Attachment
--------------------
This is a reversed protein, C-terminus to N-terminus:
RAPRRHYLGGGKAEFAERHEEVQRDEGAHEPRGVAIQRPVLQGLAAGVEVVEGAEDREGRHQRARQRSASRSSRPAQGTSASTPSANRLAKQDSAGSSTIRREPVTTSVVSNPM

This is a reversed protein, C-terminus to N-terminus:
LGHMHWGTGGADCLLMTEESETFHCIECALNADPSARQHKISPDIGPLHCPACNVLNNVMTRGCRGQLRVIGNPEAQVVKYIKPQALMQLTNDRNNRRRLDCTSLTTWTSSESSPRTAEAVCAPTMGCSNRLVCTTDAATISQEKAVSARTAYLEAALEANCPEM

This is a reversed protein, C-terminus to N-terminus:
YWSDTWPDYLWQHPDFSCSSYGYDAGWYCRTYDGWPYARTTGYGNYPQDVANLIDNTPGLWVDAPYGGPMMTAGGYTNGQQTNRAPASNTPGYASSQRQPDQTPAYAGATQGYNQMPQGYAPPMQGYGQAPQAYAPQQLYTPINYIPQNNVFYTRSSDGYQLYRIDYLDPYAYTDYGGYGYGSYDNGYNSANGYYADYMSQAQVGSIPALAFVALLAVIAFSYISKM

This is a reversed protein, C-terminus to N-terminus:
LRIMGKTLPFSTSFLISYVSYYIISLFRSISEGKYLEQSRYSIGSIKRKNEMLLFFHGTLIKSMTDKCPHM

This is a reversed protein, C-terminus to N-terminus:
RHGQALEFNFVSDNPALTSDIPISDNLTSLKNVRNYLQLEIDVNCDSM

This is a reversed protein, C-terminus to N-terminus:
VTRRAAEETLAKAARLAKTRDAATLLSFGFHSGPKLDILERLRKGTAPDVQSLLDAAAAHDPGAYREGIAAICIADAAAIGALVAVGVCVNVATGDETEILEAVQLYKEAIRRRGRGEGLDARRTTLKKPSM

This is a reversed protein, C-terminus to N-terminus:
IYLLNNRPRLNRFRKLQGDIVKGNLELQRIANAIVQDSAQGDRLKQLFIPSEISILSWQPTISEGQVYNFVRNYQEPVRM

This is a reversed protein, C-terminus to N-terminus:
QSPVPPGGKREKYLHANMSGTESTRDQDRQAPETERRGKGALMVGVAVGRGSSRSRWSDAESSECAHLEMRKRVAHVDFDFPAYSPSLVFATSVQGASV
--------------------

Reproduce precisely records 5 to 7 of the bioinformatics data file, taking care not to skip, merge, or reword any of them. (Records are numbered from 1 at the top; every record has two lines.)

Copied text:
This is a reversed protein, C-terminus to N-terminus:
RHGQALEFNFVSDNPALTSDIPISDNLTSLKNVRNYLQLEIDVNCDSM

This is a reversed protein, C-terminus to N-terminus:
VTRRAAEETLAKAARLAKTRDAATLLSFGFHSGPKLDILERLRKGTAPDVQSLLDAAAAHDPGAYREGIAAICIADAAAIGALVAVGVCVNVATGDETEILEAVQLYKEAIRRRGRGEGLDARRTTLKKPSM

This is a reversed protein, C-terminus to N-terminus:
IYLLNNRPRLNRFRKLQGDIVKGNLELQRIANAIVQDSAQGDRLKQLFIPSEISILSWQPTISEGQVYNFVRNYQEPVRM